Why the Chinese military might be deployed in Hong Kong – Washington Examiner

Chinese President Xi Jinping is moving toward ordering a military suppression of the Hong Kong protest movement.

Doing so would fundamentally undercut the “one-nation two-systems” approach to governing Hong Kong. But it is an increasing possibility nonetheless.

With anti-government protests continuing this weekend (a protest march will go ahead even though it has been banned), Beijing believes its order over the former British colony is fraying. A Chinese ministry of defense spokesman this week warned that the military is “paying close attention to the developments in Hong Kong, especially after riots on Sunday when radical forces besieged the [central government office] in Hong Kong.”

The spokesman added that Chinese military forces could be deployed in Hong Kong if the city government requested it.

While Hong Kong officials are hesitant to make such a blatant step, Beijing can decide for them if it so desires. The spokesman’s statement cannot be ignored.

Because for Beijing, what’s happening in Hong Kong is a major crisis. That understanding is sourced in the ruling Chinese Communist Party’s ideological cornerstone: The state’s supreme authority must never come into question. This is why, for example, China is also so sensitive about American support for Taiwan. Xi believes any separation from the state is an existential threat to the state. The public nature of the Hong Kong protests, afforded by the greater freedom there than in mainland China, means they pose a special concern to Beijing.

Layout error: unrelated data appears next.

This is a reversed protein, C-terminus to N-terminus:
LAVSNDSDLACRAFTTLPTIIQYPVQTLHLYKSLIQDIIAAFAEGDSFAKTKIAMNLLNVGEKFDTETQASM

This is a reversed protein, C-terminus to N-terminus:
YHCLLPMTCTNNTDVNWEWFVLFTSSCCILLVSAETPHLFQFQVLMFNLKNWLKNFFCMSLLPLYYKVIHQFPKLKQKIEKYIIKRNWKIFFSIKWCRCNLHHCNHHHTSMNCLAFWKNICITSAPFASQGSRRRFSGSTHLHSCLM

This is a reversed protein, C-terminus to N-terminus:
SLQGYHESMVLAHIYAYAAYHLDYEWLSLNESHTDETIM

In recent weeks China has increased its Ministry of State Security intelligence presence in Hong Kong. Those MSS officers are helping to identify and monitor protest ringleaders, cajole local crime syndicates (of the kind that attacked anti-Beijing protesters last weekend), and report back to Beijing.

That brings us back to the army issue. Xi doesn’t simply need to restore his authority, he needs the widely perceived restoration of that authority. If the protests continue in such visceral form, Xi will put the army onto the streets. Xi knows full well that such action will alienate international businesses in Hong Kong and undercut his keystone “Belt and Road” economic policy. But if Xi believes that the Hong Kong police force cannot do the job, he’ll act for them.

Again, Xi regards the supremacy of the state as the first necessity of China’s future success. The protests are unlikely to die down. Thus, we should expect to see the People’s Liberation Army on Hong Kong streets.

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